Hello and welcome to the "Cooking the Books" show, where you, too, can learn to create amazing literary works of art! Today, your hosts Jenners and Sandy will be demonstrating their culinary prowess by preparing a most complicated dish, but one well worth the effort, and is sure to impress your friends.
Recipe for Middlesex by Jeffrey Eugenides
1 cup of Greece
2 cups of Detroit
1/2 cup of San Francisco
1/4 cup of Berlin
Mix thoroughly in a bowl and set aside.
Obtain a new copy of Flowers in the Attic by V.C. Andrews. Carefully remove the evil grandmother and spooky old house and delicately extract the incest story line. Place the story line on a greased 13x9 baking pan.
In a food processor, grind one U.S. history textbook, one genetics textbooks, and The Greek-Turkish War by Stravos T. Stravidis into fine powder. Sprinkle over the incest story line removed from Flowers in Attic.
Using a mandolin, slice the chrome from vintage Cadillacs into small cubes and mix with the hair of Howard Stern and three silkworms. Drizzle with the sweat gathered from the locker room of a girl's boarding school and the tears of immigrants. Then blend in a dollop of your choice (depending on your tastes) of tragedies of the ancient Greeks and 3 ounces of moonshine delivered by rum runners during the Prohibition. Fold gently into the bowl containing Greece, Detroit, San Francisco and Berlin.
Let the bowl sit for three generations. It will rise into a dough that has the scent of crocuses and the glimmering fish scales of a mermaid. Roll out the dough on a floured work surface and place the textbook-covered incest story line into the center of the dough. Roll the dough into an architectural shape that is pleasing to the eye but unfit for everyday life.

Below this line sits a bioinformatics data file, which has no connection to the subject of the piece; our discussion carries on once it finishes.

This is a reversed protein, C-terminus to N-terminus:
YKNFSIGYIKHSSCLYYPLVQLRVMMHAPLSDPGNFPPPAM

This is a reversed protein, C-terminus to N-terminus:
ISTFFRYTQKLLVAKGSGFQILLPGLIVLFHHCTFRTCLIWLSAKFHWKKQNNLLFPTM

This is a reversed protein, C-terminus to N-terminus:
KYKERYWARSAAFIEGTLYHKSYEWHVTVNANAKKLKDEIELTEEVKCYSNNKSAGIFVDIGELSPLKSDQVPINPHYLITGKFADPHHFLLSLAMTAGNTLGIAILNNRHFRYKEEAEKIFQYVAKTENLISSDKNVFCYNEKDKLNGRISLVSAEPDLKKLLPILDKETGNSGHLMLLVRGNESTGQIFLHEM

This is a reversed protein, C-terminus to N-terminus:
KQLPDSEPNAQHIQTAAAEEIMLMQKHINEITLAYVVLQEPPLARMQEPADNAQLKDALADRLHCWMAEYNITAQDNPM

Melt the family scenes from My Big Fat Greek Wedding and brush onto the outside of the dough.
Bake for for as long as it takes you to listen to "Dude Looks Like A Lady" by Aerosmith, "The Immigrant Song" by Led Zeppelin, and "Pink Cadillac" by Aretha Franklin or until golden brown. Garnish with a Pulitzer Prize.
Yields: 544 pages or 17 discs of pure literary delight!
Notes from Chef Jenners: This wasn't my first recipe by Eugenides; I sampled his Virgin Suicides Family Platter a few years ago and found it not to be to my taste. But this recipe!!!! Mamma Mia ... what a wonderful glorious meal it is. Never before have I tasted a Prefetal Omniscient Narrator ... such a delight! And the Let's Progress Time Through A Series of Snapshot Phrases was succulent and tender. I'll definitely be sampling more of what Eugenides cooks up for us to enjoy. Bon Appétit!
Notes from Chef Sandy: If you would like to prepare the audio version of this recipe, you mustn't be intimidated. Simply add a new pair of tennis shoes, an MP3 player, and the voice of Kristoffer Tabori (who I believe was put on this earth solely for the purpose of this recipe variation) to the initial Greece/Detroit/San Francisco/Berlin mixture and blend well. Serve with a bottle of vintage 2003 Audie Award. Enjoy!